With Obamacare repeal dead once again, what's next for Republican leadership?
All ESSA state plans are in: what have we learned?
New reports on teachers: shortages, turnover, diversity, quality, state reciprocity - find them all here!
This week witnessed another stunning defeat for Republican efforts to repeal Obamacare with disability rights activists flooding Capitol Hill leading the opposition and shutting down a hearing on the bill. But it may not be over ....1. The Big Picture: The Budget and Reconciliation
Once again Senate Republicans could not muster the 50 votes required to defeat Obamacare and thus abandoned their plan for a floor vote this week. Republican leadership quickly pivoted to tax reform as their next priority. The first step is the passage of a new FY 2018 Budget Resolution. The Budget resolution will serve as the vehicle for tax reform and include the reconciliation strategy which enables the Senate to pass a bill with only 50 votes rather than the usual 60.
The House Budget Committee has reported out its version of the Budget Resolution for FY 2018 and it will likely be voted on by the full House next week. It is anticipated that it will pass with most, if not all, Democrats opposing it. The resolution from the committee calls for billions of dollars of cuts in non-defense discretionary spending (the pot which include education) and a particular directive to the House Education and the Workforce Committee to cut $5 billion, which education advocates believe may be targeted toward cutting student financial aid. The Senate Budget committee released their blueprint today and will likely vote on it next week. It does not include a directive to the Senate HELP Committee to cut funding, a relief to education advocates. Also missing from both proposals is any provision which would promote vouchers or otherwise drive public education dollars to private schools. Republican leaders are working hard to shift the focus of work to tax reform and hope to deliver some sort of victory before the end of the year.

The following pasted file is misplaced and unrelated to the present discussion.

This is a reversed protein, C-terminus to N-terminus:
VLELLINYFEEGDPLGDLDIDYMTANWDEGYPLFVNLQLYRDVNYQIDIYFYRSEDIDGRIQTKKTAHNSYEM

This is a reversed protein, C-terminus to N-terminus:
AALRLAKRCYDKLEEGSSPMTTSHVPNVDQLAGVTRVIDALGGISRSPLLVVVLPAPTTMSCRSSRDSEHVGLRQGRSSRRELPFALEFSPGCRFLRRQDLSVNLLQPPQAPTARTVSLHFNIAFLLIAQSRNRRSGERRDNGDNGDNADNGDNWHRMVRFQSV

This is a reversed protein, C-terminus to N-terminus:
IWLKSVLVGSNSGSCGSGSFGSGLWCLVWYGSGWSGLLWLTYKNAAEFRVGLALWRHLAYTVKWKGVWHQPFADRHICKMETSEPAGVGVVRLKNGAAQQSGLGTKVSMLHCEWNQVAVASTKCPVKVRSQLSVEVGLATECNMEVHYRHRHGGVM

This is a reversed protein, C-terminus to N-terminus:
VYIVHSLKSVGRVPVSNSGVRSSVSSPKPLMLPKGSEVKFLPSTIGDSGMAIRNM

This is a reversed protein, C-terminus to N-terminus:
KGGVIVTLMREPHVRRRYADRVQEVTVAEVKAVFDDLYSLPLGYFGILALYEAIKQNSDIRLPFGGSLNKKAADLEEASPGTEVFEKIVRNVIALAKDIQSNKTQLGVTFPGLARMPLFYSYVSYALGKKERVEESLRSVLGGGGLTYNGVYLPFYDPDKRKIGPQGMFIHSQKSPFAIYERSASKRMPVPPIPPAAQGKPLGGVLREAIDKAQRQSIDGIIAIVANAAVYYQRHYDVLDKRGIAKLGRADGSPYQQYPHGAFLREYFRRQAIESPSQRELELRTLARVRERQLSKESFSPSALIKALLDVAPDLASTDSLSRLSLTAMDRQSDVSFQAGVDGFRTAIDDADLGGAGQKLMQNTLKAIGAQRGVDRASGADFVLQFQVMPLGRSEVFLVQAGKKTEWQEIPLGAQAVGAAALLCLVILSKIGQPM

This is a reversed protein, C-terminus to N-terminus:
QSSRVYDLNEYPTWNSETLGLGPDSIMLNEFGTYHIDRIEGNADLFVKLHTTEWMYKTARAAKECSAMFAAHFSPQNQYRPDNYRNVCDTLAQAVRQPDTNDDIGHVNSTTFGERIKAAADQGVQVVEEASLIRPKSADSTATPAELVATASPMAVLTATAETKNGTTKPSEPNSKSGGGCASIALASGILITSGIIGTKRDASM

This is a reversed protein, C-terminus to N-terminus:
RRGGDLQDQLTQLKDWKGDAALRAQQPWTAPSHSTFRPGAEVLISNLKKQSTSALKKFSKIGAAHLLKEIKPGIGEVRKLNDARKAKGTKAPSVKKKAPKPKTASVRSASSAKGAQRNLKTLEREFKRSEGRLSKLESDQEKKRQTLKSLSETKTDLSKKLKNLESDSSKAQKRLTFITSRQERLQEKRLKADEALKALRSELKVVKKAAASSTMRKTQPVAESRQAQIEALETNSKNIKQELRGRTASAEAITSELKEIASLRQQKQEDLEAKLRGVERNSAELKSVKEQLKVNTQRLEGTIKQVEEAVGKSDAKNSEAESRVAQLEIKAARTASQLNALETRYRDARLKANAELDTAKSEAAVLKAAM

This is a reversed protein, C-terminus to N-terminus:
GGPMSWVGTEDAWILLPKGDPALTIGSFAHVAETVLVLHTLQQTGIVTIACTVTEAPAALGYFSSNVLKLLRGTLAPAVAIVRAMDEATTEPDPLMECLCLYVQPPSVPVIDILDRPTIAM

There is continued speculation that Obamacare repeal may be revisited, perhaps by using the FY 2019 Budget proposal. In the meantime, Sen. Lamar Alexander (R-TN) and Sen. Patty Murray (D-WA), chair and ranking member of the Senate HELP Committee, have reactivated their efforts to address the shortcomings of Obamacare by shoring up the health insurance markets. With such an impressive history of working and delivering results in a bi-partisan way, this is a hopeful development for a functioning Congress! MSNBC: Protesters dragged from health care repeal hearing:
In a somewhat ironic twist, President Trump this week issued a directive requiring a $200 million investment in STEM education - despite his budget proposal calling for a $9 billion cut to education programs, many of which support STEM education. The investment will come from existing funds and be targeted by Department "priorities" listed for grant proposals rather than the creation of a separate new grant program with repurposed funds. In addition the Department might issue guidance and technical assistance to implement the initiative. Computer science will be a particular focus with an intention to reach historically underserved populations, including women and minorities. Increasing STEM teachers is also a focus. The directive states: "The Department of Education, therefore, should prioritize helping districts recruit and train teachers capable of providing students with a rigorous education in STEM fields, focusing in particular on Computer Science."